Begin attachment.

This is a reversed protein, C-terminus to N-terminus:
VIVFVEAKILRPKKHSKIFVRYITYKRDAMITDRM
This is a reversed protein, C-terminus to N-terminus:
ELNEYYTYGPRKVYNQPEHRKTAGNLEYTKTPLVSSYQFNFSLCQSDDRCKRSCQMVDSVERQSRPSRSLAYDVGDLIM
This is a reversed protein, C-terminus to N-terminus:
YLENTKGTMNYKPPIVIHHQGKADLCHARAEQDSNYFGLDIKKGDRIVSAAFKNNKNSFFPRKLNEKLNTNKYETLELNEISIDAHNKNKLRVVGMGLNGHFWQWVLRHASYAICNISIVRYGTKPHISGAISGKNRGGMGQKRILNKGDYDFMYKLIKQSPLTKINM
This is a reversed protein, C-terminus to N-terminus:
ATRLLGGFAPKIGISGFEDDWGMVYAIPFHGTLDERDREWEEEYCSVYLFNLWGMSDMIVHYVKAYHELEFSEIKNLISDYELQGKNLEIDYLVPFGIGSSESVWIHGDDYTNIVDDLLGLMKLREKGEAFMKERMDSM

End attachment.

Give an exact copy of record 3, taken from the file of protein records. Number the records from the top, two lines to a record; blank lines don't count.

This is a reversed protein, C-terminus to N-terminus:
YLENTKGTMNYKPPIVIHHQGKADLCHARAEQDSNYFGLDIKKGDRIVSAAFKNNKNSFFPRKLNEKLNTNKYETLELNEISIDAHNKNKLRVVGMGLNGHFWQWVLRHASYAICNISIVRYGTKPHISGAISGKNRGGMGQKRILNKGDYDFMYKLIKQSPLTKINM